Little detail was shared on what was actually shown during the demo, other than the capability was reported as to be “released in our next version of Lync Server”. As no information was shared regarding the delivery of the next release of the Lync product then one can only guess when VIS will be available to the general public. And by going off what was shown in the demo it appears that VIS will support not just peer-to-peer calls but also dragging SIP-registered video endpoints into a multiparty conference call on the Lync 2013 AVMCU. The video codec in use in this demo is unknown but even though the Tandberg EX cannot support Scalable Video Coding (SVC) there is a compatibility option in H.264 SVC as implemented in Lync Server 2013 in terms of using basic Advanced Video Coding (AVC) media payloads. The VIS signaling gateway service embedded in the next Lync version is most likely handling this complexity. These concepts were first discussed in this previous blog article.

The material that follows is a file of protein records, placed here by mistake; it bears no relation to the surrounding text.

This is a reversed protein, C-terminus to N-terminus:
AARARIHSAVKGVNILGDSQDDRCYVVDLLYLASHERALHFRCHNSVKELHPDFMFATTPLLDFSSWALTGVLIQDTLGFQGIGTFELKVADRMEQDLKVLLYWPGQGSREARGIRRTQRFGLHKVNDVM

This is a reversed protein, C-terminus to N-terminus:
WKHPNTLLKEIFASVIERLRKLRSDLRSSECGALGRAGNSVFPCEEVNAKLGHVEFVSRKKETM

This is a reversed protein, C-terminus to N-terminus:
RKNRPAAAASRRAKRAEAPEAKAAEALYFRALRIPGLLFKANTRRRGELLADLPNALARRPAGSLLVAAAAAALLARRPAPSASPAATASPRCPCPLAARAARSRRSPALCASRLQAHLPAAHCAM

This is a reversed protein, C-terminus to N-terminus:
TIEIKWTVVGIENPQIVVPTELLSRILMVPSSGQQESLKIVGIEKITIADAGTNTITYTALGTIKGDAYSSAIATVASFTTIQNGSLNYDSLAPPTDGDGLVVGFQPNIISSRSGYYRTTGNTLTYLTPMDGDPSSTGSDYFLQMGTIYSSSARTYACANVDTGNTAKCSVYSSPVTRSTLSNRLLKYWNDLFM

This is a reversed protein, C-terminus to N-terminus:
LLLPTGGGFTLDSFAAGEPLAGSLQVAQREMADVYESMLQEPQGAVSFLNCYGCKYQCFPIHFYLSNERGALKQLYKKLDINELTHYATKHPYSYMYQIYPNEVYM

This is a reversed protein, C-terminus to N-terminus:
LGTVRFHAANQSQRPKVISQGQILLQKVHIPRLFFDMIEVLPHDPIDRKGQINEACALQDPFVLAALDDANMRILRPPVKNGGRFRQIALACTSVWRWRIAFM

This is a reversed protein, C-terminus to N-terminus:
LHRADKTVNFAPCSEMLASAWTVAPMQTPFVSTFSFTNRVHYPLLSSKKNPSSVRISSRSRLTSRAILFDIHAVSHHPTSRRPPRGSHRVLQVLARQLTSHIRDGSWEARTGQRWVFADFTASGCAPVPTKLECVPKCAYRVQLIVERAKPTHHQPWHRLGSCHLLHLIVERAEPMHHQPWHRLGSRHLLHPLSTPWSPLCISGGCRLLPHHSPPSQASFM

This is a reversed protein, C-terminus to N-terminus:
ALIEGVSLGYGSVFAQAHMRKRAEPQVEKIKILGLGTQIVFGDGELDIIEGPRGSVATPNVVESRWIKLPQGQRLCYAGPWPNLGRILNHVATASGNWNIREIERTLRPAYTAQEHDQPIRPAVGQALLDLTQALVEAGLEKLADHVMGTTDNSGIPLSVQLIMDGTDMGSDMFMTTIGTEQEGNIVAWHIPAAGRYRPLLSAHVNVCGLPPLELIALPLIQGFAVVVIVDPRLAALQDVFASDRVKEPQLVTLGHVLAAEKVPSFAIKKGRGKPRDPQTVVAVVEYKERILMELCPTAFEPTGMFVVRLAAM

Fellow Lync MVP Adam Jacobs has covered the topic of VIS in a new blog article which discusses the service in more detail as well as relating it to existing third-party solutions already compatible with Lync 2013.
During the keynote Microsoft also demonstrated a capability which was first announced last year in San Diego at Lync Conference 2103: the ability to support peer-to-peer video calling between Lync 2013 and Skype clients. In the demonstration a video call was placed to a Skype contact in the Lync contact list and similar video behavior one would expect from another Lync client was seen. The call started off in the small embedded window in low resolution and when maximized to full screen a higher resolution of a widescreen aspect ratio was renegotiated, as shown below.